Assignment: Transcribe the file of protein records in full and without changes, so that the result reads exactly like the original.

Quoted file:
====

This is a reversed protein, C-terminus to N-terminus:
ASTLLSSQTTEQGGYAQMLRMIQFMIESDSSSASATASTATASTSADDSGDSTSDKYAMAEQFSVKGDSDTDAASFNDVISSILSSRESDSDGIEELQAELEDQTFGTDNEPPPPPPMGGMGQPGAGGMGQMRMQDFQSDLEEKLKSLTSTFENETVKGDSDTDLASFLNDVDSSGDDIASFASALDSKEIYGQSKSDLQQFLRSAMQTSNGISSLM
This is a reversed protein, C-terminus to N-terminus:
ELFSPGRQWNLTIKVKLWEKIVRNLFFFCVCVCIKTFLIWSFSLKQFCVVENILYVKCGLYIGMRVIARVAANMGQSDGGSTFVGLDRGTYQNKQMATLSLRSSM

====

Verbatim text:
This is a reversed protein, C-terminus to N-terminus:
ASTLLSSQTTEQGGYAQMLRMIQFMIESDSSSASATASTATASTSADDSGDSTSDKYAMAEQFSVKGDSDTDAASFNDVISSILSSRESDSDGIEELQAELEDQTFGTDNEPPPPPPMGGMGQPGAGGMGQMRMQDFQSDLEEKLKSLTSTFENETVKGDSDTDLASFLNDVDSSGDDIASFASALDSKEIYGQSKSDLQQFLRSAMQTSNGISSLM
This is a reversed protein, C-terminus to N-terminus:
ELFSPGRQWNLTIKVKLWEKIVRNLFFFCVCVCIKTFLIWSFSLKQFCVVENILYVKCGLYIGMRVIARVAANMGQSDGGSTFVGLDRGTYQNKQMATLSLRSSM